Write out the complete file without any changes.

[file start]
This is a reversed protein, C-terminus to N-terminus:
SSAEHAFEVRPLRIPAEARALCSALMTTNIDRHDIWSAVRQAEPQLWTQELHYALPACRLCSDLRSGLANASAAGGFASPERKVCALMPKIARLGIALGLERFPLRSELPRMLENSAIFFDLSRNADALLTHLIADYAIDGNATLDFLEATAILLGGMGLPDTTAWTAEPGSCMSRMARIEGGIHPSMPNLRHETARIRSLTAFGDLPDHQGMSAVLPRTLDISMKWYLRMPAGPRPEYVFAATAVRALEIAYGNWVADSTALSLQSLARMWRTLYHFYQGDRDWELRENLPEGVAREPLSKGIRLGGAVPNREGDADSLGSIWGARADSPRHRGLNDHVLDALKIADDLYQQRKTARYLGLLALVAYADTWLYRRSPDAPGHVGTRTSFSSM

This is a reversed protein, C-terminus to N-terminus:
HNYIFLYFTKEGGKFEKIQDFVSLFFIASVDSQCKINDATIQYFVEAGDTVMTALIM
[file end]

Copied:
This is a reversed protein, C-terminus to N-terminus:
SSAEHAFEVRPLRIPAEARALCSALMTTNIDRHDIWSAVRQAEPQLWTQELHYALPACRLCSDLRSGLANASAAGGFASPERKVCALMPKIARLGIALGLERFPLRSELPRMLENSAIFFDLSRNADALLTHLIADYAIDGNATLDFLEATAILLGGMGLPDTTAWTAEPGSCMSRMARIEGGIHPSMPNLRHETARIRSLTAFGDLPDHQGMSAVLPRTLDISMKWYLRMPAGPRPEYVFAATAVRALEIAYGNWVADSTALSLQSLARMWRTLYHFYQGDRDWELRENLPEGVAREPLSKGIRLGGAVPNREGDADSLGSIWGARADSPRHRGLNDHVLDALKIADDLYQQRKTARYLGLLALVAYADTWLYRRSPDAPGHVGTRTSFSSM

This is a reversed protein, C-terminus to N-terminus:
HNYIFLYFTKEGGKFEKIQDFVSLFFIASVDSQCKINDATIQYFVEAGDTVMTALIM